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Posts Tagged ‘David Folkenflik’

2014 Mirror Awards Finalists Announced

The finalists for the 2014 Mirror Awards — which celebrate the best in media reporting — have been announced. The winners will be announced June 4 at Cipriani on East 42nd Street.

Below are all the finalists. Congrats to everyone who was nominated.

Best Single Article – Traditional/Legacy Media

 Best Single Article – Digital Media

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Mediabistro Course

Travel Writing

Travel WritingStarting September 23, learn how to turn your travel stories into published essays and articles! Taught by a former Vanity Fair staff writer, James Sturz will teach you how to report, interview, and find sources, discover story ideas and pitch them successfully, and understand what travel editors look for in a story. Register now! 

Gabriel Sherman Talks Fox News and Roger Ailes at New America NYC

ShermanFolkenflik

“It’s not a company, it’s a cult around him,” said Gabriel Sherman, talking about Roger Ailes and Fox News to a packed room in Soho Tuesday night.

Sherman had come to New America NYC to discuss The Loudest Voice in the Room, his controversial book about Roger Ailes and how he created one of America’s most successful media empires. Ailes is a brilliant political consultant who built a news organization out of fear, said Sherman. And he argues that atmosphere informs Fox’s ethics and reporting at every level, from top anchors like Shep Smith to low level producers.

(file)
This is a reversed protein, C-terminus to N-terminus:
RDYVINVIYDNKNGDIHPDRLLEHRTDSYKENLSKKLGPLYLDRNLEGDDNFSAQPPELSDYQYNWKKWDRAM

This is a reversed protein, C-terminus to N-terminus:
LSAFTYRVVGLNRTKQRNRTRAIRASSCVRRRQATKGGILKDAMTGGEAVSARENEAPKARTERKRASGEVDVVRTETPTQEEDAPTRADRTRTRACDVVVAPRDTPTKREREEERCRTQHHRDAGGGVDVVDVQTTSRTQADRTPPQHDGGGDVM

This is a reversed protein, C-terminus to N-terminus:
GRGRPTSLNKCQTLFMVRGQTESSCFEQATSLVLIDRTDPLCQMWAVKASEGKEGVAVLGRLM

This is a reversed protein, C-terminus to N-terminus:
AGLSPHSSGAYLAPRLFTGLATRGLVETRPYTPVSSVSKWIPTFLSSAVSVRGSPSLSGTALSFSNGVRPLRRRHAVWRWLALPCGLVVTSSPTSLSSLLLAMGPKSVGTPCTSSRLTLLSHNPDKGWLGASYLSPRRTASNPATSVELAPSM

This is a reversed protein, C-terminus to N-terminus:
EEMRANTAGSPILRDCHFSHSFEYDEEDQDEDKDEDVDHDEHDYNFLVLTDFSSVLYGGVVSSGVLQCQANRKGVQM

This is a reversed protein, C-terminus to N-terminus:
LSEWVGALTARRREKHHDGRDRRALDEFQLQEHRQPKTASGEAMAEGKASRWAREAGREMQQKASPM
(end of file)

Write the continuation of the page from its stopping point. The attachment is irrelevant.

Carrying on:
“They live in terror of him, but they hang on his every word,” he said. “People are terrified to speak his name or speak ill of him because they’re worried that the phones are tapped.”

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Fox News Staffers Posted Positive Comments on Critical Articles

Fox News has this Internet thing down to a science. A wily science, but a science nonetheless. David Folkenflik, the NPR media reporter, writes in his book Murdoch’s World that Fox News’ public relations staffers used an array of fake accounts to leave pro-Fox News comments on articles that criticized the network.

An excerpt from Folkenflik’s book, via Media Matters:

Fox PR staffers were expected to counter not just negative and even neutral blog postings but the anti-Fox comments beneath them. One former staffer recalled using twenty different aliases to post pro-Fox rants. Another had one hundred. Several employees had to acquire a cell phone thumb drive to provide a wireless broadband connection that could not be traced back to a Fox News or News Corp account. Another used an AOL dial-up connection, even in the age of widespread broadband access, on the rationale it would be harder to pinpoint its origins. Old laptops were distributed for these cyber operations. Even blogs with minor followings were reviewed to ensure no claim went unchecked.